"It depends on where each client is in their life," she explained. "The under-30 clients or the ones who aren't married with children will want to be in the Hollywood Hills because it's a faster pace, at the center of everything and with killer views. The Brentwood clientele, say, is thinking about family and kids and being close to great private schools."
She adds that when she's selling high-end property to a celebrity family, school very much comes into play—these A-listers are very particular about where they send their children and can often have their offspring in as many as three different schools at one time. That means they need a home base that makes sense.
"Ultimately they want a community," she said. "Even a celebrity wants their kids to have normal lives and be close to other kids at their school."
The biggest stars also need a level of security and privacy in any of their homes. Maltas noted that she does a very strict screening process of any property she shows to an A-list client: "If it's not set back from the street with a huge hedge we're not even looking at it," she says.
There is a bit of a checklist that stars will refer to when they're choosing their mansions—gated communities are often preferred, as are large lots that are hard to access from the street. There isn't a formal application process to get into these gated neighborhoods the way that a New York City co-op board has final say over who purchases apartments in a certain building, but Maltas says the high price-tag takes care of itself.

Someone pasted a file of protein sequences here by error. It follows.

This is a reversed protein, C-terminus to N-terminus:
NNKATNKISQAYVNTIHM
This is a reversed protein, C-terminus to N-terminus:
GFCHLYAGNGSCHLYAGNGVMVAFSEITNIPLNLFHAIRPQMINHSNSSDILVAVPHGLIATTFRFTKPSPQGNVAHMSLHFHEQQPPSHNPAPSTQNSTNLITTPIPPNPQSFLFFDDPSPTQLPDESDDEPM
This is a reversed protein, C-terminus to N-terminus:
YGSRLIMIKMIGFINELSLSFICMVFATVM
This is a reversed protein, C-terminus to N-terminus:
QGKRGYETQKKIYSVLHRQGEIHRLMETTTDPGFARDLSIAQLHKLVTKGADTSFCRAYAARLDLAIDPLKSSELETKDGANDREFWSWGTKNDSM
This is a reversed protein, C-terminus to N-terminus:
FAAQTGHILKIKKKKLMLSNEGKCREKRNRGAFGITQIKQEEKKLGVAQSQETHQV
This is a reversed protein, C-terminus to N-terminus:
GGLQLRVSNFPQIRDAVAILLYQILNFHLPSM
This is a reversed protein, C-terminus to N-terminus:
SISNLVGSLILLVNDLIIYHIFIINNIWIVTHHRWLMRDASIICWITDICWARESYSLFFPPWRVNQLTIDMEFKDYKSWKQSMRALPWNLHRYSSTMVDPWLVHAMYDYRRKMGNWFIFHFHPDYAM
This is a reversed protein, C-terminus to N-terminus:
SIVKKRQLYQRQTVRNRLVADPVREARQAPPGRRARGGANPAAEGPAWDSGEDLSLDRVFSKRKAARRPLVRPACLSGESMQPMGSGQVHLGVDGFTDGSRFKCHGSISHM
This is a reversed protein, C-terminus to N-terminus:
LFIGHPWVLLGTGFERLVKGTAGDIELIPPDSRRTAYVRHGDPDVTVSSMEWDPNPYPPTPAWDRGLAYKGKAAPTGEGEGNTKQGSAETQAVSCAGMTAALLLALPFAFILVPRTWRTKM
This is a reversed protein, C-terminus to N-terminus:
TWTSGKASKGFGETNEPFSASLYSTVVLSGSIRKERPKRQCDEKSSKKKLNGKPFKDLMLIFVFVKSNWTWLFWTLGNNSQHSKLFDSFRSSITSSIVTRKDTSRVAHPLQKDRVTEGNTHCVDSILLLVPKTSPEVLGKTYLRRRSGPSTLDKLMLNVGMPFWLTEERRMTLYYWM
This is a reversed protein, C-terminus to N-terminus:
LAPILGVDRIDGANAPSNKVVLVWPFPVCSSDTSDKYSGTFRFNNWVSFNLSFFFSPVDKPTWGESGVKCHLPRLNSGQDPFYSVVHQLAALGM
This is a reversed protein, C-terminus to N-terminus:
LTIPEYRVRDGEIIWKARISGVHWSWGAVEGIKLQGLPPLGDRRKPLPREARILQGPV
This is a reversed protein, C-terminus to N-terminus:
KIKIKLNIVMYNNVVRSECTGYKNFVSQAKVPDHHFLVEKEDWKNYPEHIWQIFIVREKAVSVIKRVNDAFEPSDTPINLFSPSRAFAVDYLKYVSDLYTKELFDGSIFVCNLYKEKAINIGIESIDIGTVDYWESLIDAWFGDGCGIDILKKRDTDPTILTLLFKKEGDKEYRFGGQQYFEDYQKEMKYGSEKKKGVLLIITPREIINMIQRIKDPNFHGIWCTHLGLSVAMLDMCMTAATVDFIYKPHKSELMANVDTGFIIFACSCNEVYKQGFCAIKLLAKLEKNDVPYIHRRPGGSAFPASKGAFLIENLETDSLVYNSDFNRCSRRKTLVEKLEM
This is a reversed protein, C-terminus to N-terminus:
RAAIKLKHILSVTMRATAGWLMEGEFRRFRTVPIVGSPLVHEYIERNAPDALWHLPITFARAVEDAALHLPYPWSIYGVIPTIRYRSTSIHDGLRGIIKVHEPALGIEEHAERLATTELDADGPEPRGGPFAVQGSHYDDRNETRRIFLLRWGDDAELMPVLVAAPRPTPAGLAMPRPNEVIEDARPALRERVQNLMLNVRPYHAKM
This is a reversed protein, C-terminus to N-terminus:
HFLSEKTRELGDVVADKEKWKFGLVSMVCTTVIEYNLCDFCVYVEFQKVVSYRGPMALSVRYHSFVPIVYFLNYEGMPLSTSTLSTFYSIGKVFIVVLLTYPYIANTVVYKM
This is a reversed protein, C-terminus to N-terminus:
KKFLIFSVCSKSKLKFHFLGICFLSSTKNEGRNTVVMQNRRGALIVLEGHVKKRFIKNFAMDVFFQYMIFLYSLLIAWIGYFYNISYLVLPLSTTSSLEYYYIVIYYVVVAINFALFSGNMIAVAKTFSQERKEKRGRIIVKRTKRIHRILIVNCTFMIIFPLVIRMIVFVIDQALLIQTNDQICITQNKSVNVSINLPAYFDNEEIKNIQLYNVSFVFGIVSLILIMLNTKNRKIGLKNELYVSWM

"If you can write the check to get into those exclusive communities, you're going to be able to live there," she said.
The wealthiest real estate shoppers are really and truly looking for even more than a gated community—they need to ensure that their multi-million dollar pads, whether in Tribeca or Hidden Hills, are outfitted to the nines in security swag. Maltas points out that they use full security teams, cameras all over the properties, and "elements that we don't even know are happening" to protect themselves.
And once they find the perfect pad it's a bit of an arms race, if you will, to get them. In exclusive neighborhoods and buildings like the aforementioned Tribeca behemoth, there are only so many properties and often several interested parties.
"There are always bidding wars," Maltas explained. "When something comes along that meets all the requirements a celebrity has, people do crazy things. I've seen people go so far as to release $1 million to the seller—in cash."
But before any of us go prying for even more details, we should all be aware that the celebrity real estate market is one of the most hush-hush industries around. Stars have huge teams in place—one A-lister buying a home often involves business managers and lawyers, in addition to the brokers—and everyone involved is required to sign lengthy non-disclosure agreements that can run four to five pages. Even the deals themselves are specifically crafted and worded to protect the celebrities at all cost.
Like everything else in Hollywood, you only know what the stars want you to know.